India's employment challenge: 20 million jobs need to be created each year

We have spent more than a century telling ourselves that India cannot do industries and big manufacturing.
We have spent more than a century telling ourselves that India cannot do industries and big manufacturing.


  • This asking rate for job creation may sound daunting, but it’s both necessary and possible to achieve with reforms.

A number of analysts attribute the Bharatiya Janata Party’s (BJP) underperformance in the general election to voter unhappiness with the Narendra Modi government over unemployment, job reservations and farmer livelihoods. 

The Agnipath scheme of military recruitment came in for criticism during the election campaign and many political commentators expect that the new government will be compelled to make changes to it. We should view interpretations of election results with some scepticism, but it does appear that the issue of inadequate employment opportunities has bubbled up to the surface of our political ocean.

India’s growing economy is creating livelihoods and employment, but not fast enough. We need to create 20 million jobs every year (to cater to the 12 million young people entering the workforce and to transition around 8 million farmers languishing in rural areas). This is the required run rate. 

Even if our current run rate is 5 million a year, we are still falling short of the target. To put this in perspective, India must create more jobs per year than the entire population of the Netherlands, Sri Lanka or Taiwan. It’s a scary number. Yet, India cannot become Viksit Bharat without pulling off such an unprecedented feat.

Also read: Develop human resources for a Viksit Bharat by 2047

Economic growth is the fundamental engine—the only engine—that can power this quest. High growth is a necessary condition, but it needs to be supplemented with a concerted programme to boost employment generation. So what can be done?

Before we get there, it’s important to disabuse ourselves of the notion that government jobs and military recruitment should be employment generation schemes. Yes, there are a huge number of unfilled vacancies in the Union and various state governments, and these should be filled to capacity. 

Beyond that, they will constitute an unwarranted drain on the economy. Similarly, there is a case to reform the Agnipath scheme so that personnel can move laterally into security forces, but it is dangerous to view the exercise from the lens of an employment programme.

Here are some ideas on how we can achieve a quantum jump in employment across the country.

Also read: India Inc has exciting opportunities to tap in its Viksit Bharat journey

First, create new well-planned, sustainable cities. There are many good reasons why India needs new cities. Existing cities are highly congested and their growth comes at the cost of quality of life and the environment. New cities can be green cities, with everything from layout, building materials, natural resources and public services designed to emit lower carbon than if existing cities were to grow. 

I have previously argued that India can create new cities by building new state capitals, shifting military stations, founding new universities and innovation campuses. Construction and infrastructure industries can create millions of jobs—from unskilled to highly-skilled—at a scale few other sectors can.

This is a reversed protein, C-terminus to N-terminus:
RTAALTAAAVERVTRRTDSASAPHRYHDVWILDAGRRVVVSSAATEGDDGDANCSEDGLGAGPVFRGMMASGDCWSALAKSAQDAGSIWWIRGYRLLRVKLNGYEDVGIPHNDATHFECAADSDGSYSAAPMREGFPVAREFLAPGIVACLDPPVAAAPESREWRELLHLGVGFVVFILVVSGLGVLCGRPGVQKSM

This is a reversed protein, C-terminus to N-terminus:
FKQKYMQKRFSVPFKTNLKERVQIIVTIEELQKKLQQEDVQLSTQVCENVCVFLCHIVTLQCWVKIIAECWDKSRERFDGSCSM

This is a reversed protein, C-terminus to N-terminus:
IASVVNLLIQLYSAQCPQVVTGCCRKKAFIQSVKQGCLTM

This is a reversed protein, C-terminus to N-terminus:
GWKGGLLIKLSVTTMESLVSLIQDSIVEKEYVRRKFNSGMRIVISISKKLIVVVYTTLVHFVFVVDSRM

Second, attract large-scale manufacturing. Yes, it’s still possible in the age of robotics and artificial intelligence. We have spent more than a century telling ourselves that India cannot do industries and big manufacturing. A look at India’s economic history shows how Mahadev Govind Ranade and B.R. Ambedkar debunked the naysayers and called for industrialization in the 1890s and 1920s, respectively. 

Today, we must debunk the argument that Indians can directly jump from agriculture to services, skipping manufacturing. I’m sure there will be millions of people who will make such a jump, as can be seen from the number of people from villages and small towns who work in service industries. 

But if we have to provide for hundreds of millions of livelihoods, it cannot be done without large-scale manufacturing. A job-hungry India-sized player can transform global economics, just as China did over the past three decades or so. To believe otherwise is either escapism or defeatism.

Third, get more women into the workforce. Across income levels, every employed woman creates at least one other job. Female workforce participation has been declining and it is still unclear why this is so and how it can be addressed. Deeply entrenched social mores might have something to do with it, at least to some extent. These will be hard to change directly. 

Also read: Towards a Viksit Bharat: The farm sector must play a bigger role in our economy

But we do know what we can do to make it easier for women to work from home or at workplaces. Toilets, public transport, safety, street lights, home appliances, child care facilities and anti-harassment policies are low-hanging fruit that will show results at the margin. The government has instruments and the mandate to push each one of these levers.

Fourth, champion globalization. Free trade and movement of people is crucial for India’s development agenda. The West can perhaps afford to retreat behind tariff walls, but India cannot. Of course, reversing the de-globalization currently underway is a great task, but great nations undertake great tasks.

These are some examples of the kind of thinking we need to address the jobs challenge. So far, growth, migration and democracy have helped India avoid the kind of social unrest that accompanies widespread unemployment. There are limits to these buffers and it is best that we don’t take them for granted. The government has its job cut out.

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